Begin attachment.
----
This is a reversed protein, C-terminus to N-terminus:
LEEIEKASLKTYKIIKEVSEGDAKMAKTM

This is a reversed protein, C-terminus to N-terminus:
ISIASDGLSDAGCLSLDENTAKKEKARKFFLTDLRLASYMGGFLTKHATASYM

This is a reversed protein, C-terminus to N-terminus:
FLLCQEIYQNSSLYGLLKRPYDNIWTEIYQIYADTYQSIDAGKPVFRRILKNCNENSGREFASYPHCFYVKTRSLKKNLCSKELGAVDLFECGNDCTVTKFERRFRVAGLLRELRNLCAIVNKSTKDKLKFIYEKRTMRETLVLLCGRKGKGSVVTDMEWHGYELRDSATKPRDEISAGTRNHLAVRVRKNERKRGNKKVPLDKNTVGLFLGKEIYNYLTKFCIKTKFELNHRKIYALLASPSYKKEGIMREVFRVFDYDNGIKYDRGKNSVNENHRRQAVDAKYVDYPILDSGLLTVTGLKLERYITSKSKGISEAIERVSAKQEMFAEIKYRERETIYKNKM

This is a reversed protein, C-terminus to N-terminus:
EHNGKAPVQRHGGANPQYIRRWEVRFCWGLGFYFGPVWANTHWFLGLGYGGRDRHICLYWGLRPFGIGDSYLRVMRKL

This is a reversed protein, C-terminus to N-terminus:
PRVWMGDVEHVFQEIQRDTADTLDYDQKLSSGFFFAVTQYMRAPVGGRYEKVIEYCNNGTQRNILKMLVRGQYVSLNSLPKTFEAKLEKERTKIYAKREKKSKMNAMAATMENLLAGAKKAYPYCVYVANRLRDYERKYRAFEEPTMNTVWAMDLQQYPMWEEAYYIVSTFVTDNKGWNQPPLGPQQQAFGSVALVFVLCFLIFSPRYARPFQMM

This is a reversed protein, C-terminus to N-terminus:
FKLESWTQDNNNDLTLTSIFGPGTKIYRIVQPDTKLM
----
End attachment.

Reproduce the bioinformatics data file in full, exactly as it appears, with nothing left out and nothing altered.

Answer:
This is a reversed protein, C-terminus to N-terminus:
LEEIEKASLKTYKIIKEVSEGDAKMAKTM

This is a reversed protein, C-terminus to N-terminus:
ISIASDGLSDAGCLSLDENTAKKEKARKFFLTDLRLASYMGGFLTKHATASYM

This is a reversed protein, C-terminus to N-terminus:
FLLCQEIYQNSSLYGLLKRPYDNIWTEIYQIYADTYQSIDAGKPVFRRILKNCNENSGREFASYPHCFYVKTRSLKKNLCSKELGAVDLFECGNDCTVTKFERRFRVAGLLRELRNLCAIVNKSTKDKLKFIYEKRTMRETLVLLCGRKGKGSVVTDMEWHGYELRDSATKPRDEISAGTRNHLAVRVRKNERKRGNKKVPLDKNTVGLFLGKEIYNYLTKFCIKTKFELNHRKIYALLASPSYKKEGIMREVFRVFDYDNGIKYDRGKNSVNENHRRQAVDAKYVDYPILDSGLLTVTGLKLERYITSKSKGISEAIERVSAKQEMFAEIKYRERETIYKNKM

This is a reversed protein, C-terminus to N-terminus:
EHNGKAPVQRHGGANPQYIRRWEVRFCWGLGFYFGPVWANTHWFLGLGYGGRDRHICLYWGLRPFGIGDSYLRVMRKL

This is a reversed protein, C-terminus to N-terminus:
PRVWMGDVEHVFQEIQRDTADTLDYDQKLSSGFFFAVTQYMRAPVGGRYEKVIEYCNNGTQRNILKMLVRGQYVSLNSLPKTFEAKLEKERTKIYAKREKKSKMNAMAATMENLLAGAKKAYPYCVYVANRLRDYERKYRAFEEPTMNTVWAMDLQQYPMWEEAYYIVSTFVTDNKGWNQPPLGPQQQAFGSVALVFVLCFLIFSPRYARPFQMM

This is a reversed protein, C-terminus to N-terminus:
FKLESWTQDNNNDLTLTSIFGPGTKIYRIVQPDTKLM